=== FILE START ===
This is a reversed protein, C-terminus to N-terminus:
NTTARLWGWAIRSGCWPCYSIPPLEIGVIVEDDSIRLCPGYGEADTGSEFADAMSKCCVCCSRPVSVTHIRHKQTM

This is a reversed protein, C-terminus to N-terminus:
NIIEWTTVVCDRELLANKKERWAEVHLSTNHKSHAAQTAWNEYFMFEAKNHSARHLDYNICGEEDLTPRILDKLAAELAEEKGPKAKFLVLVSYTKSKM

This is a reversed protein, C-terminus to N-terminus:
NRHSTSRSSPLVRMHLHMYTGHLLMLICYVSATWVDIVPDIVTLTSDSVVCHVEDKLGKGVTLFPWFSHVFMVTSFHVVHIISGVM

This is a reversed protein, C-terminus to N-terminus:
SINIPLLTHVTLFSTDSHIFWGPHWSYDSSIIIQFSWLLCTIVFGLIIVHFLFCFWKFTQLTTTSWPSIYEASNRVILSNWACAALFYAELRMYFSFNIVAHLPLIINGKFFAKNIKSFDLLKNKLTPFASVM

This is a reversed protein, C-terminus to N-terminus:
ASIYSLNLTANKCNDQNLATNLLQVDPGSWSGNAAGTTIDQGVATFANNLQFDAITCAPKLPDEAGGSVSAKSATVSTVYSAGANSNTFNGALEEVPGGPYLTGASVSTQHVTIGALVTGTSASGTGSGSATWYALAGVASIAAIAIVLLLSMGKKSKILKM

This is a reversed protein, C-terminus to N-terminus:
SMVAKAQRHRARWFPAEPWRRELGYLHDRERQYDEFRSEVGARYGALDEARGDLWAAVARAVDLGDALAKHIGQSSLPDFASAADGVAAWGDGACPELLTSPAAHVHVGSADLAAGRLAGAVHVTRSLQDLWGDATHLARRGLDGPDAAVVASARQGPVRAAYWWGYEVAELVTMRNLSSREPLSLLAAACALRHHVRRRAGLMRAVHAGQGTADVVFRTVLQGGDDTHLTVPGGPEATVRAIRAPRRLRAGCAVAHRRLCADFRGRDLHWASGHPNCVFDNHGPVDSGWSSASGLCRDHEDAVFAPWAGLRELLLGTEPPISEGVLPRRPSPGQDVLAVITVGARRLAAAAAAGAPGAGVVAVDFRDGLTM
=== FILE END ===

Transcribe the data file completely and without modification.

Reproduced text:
This is a reversed protein, C-terminus to N-terminus:
NTTARLWGWAIRSGCWPCYSIPPLEIGVIVEDDSIRLCPGYGEADTGSEFADAMSKCCVCCSRPVSVTHIRHKQTM

This is a reversed protein, C-terminus to N-terminus:
NIIEWTTVVCDRELLANKKERWAEVHLSTNHKSHAAQTAWNEYFMFEAKNHSARHLDYNICGEEDLTPRILDKLAAELAEEKGPKAKFLVLVSYTKSKM

This is a reversed protein, C-terminus to N-terminus:
NRHSTSRSSPLVRMHLHMYTGHLLMLICYVSATWVDIVPDIVTLTSDSVVCHVEDKLGKGVTLFPWFSHVFMVTSFHVVHIISGVM

This is a reversed protein, C-terminus to N-terminus:
SINIPLLTHVTLFSTDSHIFWGPHWSYDSSIIIQFSWLLCTIVFGLIIVHFLFCFWKFTQLTTTSWPSIYEASNRVILSNWACAALFYAELRMYFSFNIVAHLPLIINGKFFAKNIKSFDLLKNKLTPFASVM

This is a reversed protein, C-terminus to N-terminus:
ASIYSLNLTANKCNDQNLATNLLQVDPGSWSGNAAGTTIDQGVATFANNLQFDAITCAPKLPDEAGGSVSAKSATVSTVYSAGANSNTFNGALEEVPGGPYLTGASVSTQHVTIGALVTGTSASGTGSGSATWYALAGVASIAAIAIVLLLSMGKKSKILKM

This is a reversed protein, C-terminus to N-terminus:
SMVAKAQRHRARWFPAEPWRRELGYLHDRERQYDEFRSEVGARYGALDEARGDLWAAVARAVDLGDALAKHIGQSSLPDFASAADGVAAWGDGACPELLTSPAAHVHVGSADLAAGRLAGAVHVTRSLQDLWGDATHLARRGLDGPDAAVVASARQGPVRAAYWWGYEVAELVTMRNLSSREPLSLLAAACALRHHVRRRAGLMRAVHAGQGTADVVFRTVLQGGDDTHLTVPGGPEATVRAIRAPRRLRAGCAVAHRRLCADFRGRDLHWASGHPNCVFDNHGPVDSGWSSASGLCRDHEDAVFAPWAGLRELLLGTEPPISEGVLPRRPSPGQDVLAVITVGARRLAAAAAAGAPGAGVVAVDFRDGLTM